What does the price of gasoline and the price of a chest x-ray have in common? Not much really, except the price of both have gone up in the Atlanta area recently; but the former did so for expected reasons that are predicated on behavioral economics and the relationship of demand to price. The latter went up, well, because it could.
But the sticker shock that I’ve experience lately trying to find a price on a simple chest X-ray is not due to any shortages (either perceived or real) or any sudden increase in demand. Nor was it from a sudden increase in the cost of performing an X-ray or some phenomenal increase in quality that created a better image or less radiation exposure. Nope, none of the usual factors that go into predicting price behavior were at play.
Unlike the authors of the study, I have no doubt that the effects of consolidation to larger practices will just make them a meatier target for large health systems to take over. There is virtually no chance that the kind of consolidation we see in healthcare will result in an economy of scale that benefits patients or drives down costs. The examples of consolidation in the healthcare industry mostly point to concentrating power and escalating prices due the cartel-like relationship of PPO networks to large higher-cost providers. – The Sovereign Patient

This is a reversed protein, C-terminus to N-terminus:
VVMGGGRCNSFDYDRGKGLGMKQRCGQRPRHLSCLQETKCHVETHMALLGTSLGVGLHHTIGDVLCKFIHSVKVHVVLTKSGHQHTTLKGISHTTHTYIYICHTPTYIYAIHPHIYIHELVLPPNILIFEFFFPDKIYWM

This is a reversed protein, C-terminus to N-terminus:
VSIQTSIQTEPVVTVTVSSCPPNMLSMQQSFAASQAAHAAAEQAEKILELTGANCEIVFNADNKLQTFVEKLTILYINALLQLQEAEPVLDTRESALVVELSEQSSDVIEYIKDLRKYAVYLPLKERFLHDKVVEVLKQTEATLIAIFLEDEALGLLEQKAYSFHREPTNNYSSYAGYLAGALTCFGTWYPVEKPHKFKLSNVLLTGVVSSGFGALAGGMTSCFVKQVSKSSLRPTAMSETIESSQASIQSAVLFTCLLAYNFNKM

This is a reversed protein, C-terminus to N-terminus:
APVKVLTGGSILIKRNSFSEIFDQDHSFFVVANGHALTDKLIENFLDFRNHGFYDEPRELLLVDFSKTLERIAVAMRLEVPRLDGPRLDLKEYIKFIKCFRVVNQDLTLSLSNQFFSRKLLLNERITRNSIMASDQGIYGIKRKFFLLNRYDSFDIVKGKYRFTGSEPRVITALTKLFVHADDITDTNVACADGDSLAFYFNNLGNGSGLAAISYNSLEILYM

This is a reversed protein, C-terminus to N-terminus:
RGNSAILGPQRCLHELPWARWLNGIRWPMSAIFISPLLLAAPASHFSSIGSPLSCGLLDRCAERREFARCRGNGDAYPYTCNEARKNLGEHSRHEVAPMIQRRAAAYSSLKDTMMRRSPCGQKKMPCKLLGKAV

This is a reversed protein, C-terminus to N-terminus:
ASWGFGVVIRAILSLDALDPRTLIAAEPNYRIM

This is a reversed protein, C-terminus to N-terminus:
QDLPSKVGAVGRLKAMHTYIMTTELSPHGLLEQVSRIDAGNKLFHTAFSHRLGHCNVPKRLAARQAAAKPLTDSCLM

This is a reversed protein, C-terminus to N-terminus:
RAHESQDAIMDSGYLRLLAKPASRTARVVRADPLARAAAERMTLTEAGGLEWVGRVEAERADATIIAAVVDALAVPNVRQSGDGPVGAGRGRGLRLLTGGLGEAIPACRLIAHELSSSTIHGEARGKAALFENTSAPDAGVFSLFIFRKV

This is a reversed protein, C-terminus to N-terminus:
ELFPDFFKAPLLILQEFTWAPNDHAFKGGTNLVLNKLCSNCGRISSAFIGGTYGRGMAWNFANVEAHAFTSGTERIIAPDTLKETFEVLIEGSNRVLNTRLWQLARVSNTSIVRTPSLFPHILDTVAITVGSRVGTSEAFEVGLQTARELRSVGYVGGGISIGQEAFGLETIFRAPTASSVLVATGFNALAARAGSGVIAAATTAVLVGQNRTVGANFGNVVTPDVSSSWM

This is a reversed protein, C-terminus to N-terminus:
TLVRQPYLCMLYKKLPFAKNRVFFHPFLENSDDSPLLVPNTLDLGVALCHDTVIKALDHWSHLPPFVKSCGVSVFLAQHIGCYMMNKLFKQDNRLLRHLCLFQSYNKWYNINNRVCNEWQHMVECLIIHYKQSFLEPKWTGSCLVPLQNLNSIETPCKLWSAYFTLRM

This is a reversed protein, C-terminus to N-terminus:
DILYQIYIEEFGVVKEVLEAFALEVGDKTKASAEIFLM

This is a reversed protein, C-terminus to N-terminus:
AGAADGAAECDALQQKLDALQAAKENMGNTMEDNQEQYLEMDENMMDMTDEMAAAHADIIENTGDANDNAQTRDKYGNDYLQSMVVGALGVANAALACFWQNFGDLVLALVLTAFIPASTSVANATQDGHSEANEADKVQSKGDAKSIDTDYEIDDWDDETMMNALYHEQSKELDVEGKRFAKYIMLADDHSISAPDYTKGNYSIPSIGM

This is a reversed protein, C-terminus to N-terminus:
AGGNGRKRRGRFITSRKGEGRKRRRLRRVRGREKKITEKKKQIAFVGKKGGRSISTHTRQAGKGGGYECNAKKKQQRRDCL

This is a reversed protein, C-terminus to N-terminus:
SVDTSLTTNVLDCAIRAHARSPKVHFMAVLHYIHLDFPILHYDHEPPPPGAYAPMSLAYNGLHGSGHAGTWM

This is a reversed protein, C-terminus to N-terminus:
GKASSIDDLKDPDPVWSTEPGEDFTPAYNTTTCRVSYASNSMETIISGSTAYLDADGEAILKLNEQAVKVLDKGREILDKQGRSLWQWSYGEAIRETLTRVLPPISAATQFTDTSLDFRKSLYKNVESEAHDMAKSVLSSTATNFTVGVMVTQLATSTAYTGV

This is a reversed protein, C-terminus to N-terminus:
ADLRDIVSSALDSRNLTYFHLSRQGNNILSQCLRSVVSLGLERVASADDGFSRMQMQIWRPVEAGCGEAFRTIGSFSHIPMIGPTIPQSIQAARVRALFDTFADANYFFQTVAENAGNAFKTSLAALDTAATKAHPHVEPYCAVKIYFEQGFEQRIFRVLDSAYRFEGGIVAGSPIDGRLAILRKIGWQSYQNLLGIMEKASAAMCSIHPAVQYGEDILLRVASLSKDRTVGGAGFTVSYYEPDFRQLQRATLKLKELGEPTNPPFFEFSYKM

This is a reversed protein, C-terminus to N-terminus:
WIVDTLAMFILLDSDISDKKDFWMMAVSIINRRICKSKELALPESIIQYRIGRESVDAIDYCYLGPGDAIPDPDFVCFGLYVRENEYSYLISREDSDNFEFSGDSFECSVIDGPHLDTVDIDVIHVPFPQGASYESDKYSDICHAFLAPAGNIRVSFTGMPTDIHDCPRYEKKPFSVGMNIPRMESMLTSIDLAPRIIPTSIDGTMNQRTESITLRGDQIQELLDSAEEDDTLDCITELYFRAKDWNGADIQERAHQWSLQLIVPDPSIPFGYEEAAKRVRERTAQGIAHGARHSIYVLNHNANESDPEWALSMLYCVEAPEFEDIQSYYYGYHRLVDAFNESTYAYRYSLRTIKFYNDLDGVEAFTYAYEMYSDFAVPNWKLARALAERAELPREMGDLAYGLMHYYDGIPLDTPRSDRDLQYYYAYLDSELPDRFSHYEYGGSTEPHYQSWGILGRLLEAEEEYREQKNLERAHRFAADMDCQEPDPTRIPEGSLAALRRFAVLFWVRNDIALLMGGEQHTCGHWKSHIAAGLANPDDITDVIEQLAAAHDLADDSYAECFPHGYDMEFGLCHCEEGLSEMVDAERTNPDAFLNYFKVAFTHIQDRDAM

US physicians are increasingly moving from smaller to larger group practices, a new study has shown.
THE WEDGE PRINCIPLES
- Transparent, Affordable Pricing
- Freedom to Choose
- True Patient Privacy
- No Government Reporting
- No Outside Interference
- Cash-Based Pricing
- Protected Patient-Doctor Relationship
- All Patients Welcome